Student leaders learn from business professionals

High school students attend the Youth Leadership and the Future Conference at Glendale Community College

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Leo Zaldyan

10 Clark juniors and seniors meet at GCC for a youth leadership conference with business professionals from around the community.

Lilit Krkasharian, Yearbook Section Editor

“I really enjoyed going to GCC for the leadership conference being hosted there,” said senior John Bandek. “It was a great way to meet future leaders from our district and nearby districts. It’s wonderful that an event like this exists to teach leadership skills and mentor high school students.” On Jan. 27, Bandek and approximately 50 other high school students from Burbank, Glendale and La Crescenta met at Glendale Community College to participate in the Youth Leadership and the Future Conference. There was an equal number of mentors in attendance, making it possible for each student to work one-on-one with a mentor. Junior Kevin Ghookas enjoyed his time at the conference. “It was a very interesting experience, and we were able to learn a lot about leadership in our community,” Ghookas said. “I worked with Robert Williams, a sergeant at Glendale Police Department, and he shared a lot of life experiences and personal knowledge on leadership with us.”

The day began early, with students arriving as early as 7:30 a.m. to enjoy a continental breakfast provided by the event organizers. Clark students, accompanied by Mrs. Kortoshian and Mrs. Turdjian, were part of this group. After saying the flag salute and hearing the national anthem sung by one of the student leaders in the room, Melina Sardar, President of the Character and Ethics Project, welcomed the participants and introduced a couple of students, including Anna Parsamyan, a senior at Clark, who talked about leadership.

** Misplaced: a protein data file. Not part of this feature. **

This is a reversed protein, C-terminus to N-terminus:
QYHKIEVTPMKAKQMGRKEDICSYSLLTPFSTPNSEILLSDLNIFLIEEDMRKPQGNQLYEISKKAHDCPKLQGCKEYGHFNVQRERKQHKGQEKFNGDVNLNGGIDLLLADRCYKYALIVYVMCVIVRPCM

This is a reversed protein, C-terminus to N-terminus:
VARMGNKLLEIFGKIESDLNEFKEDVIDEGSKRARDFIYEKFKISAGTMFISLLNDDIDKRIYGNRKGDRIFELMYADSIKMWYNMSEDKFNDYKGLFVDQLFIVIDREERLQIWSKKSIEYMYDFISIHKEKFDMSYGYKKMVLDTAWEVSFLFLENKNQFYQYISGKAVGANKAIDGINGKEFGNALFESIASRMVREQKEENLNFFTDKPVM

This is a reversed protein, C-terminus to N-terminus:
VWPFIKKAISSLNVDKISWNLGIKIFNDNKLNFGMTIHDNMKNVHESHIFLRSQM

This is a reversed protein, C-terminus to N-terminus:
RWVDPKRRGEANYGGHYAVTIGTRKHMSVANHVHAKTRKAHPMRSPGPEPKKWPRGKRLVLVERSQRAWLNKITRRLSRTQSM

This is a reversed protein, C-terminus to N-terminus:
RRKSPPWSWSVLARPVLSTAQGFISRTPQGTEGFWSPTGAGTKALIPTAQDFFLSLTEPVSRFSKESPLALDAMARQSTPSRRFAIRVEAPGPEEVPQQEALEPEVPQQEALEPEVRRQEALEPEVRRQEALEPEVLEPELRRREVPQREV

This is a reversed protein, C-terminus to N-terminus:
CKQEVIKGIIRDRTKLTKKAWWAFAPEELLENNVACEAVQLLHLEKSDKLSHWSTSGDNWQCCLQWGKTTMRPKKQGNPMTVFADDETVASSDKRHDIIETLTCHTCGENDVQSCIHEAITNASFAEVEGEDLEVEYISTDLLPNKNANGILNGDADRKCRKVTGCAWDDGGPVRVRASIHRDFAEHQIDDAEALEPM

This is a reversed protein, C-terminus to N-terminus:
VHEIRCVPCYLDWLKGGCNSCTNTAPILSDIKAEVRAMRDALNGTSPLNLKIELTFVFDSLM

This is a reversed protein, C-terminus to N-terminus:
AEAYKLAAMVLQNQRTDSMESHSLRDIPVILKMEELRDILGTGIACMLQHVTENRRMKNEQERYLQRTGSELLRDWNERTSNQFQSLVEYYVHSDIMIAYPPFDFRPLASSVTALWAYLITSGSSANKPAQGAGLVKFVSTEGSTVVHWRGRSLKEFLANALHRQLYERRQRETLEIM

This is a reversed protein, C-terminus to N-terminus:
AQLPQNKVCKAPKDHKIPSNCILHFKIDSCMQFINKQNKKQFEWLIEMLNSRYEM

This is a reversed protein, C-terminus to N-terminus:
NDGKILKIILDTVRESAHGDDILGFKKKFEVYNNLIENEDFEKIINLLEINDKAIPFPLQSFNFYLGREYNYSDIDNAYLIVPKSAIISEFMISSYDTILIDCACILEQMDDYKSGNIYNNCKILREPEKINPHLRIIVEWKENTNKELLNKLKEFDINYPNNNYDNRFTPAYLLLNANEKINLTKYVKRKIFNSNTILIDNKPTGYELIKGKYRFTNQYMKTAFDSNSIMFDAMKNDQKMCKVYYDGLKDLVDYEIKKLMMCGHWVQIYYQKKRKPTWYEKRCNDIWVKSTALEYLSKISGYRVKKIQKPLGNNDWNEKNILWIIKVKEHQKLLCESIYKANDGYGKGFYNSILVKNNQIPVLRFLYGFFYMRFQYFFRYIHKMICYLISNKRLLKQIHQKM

After the students finished their speeches, Jack Ivie, President and CEO of Dignity Health Glendale Memorial Hospital, spoke about his own experiences as a leader. He emphasized several times during his speech that “the best quality in a leader is trustworthiness.”

After Ivie finished his speech, the students and mentors were divided into eight groups and taken to separate rooms. Once in the rooms, the students and mentors paired up, interviewed their partner, and then introduced them to the rest of the group. After the introductions, the groups read and analyzed quotes regarding leadership said by famous people, such as Queen Elizabeth II and Steve Jobs.

Towards the end of the day, the group had a discussion about ethics and morals of people in leadership positions, such as the CEOs of drug companies making life-saving drugs expensive just to turn a bigger profit. This conversation was mostly about the price of HIV/AIDS medicine and the EpiPen increasing.

Junior David Lopez especially liked this part of the day. “The conference was definitely worth going to because we learned many lessons that will be useful in our endeavors,” Lopez said. “We also discussed a lot of semi-controversial topics and determined that just because a leader can do something doesn’t mean that they should do it.”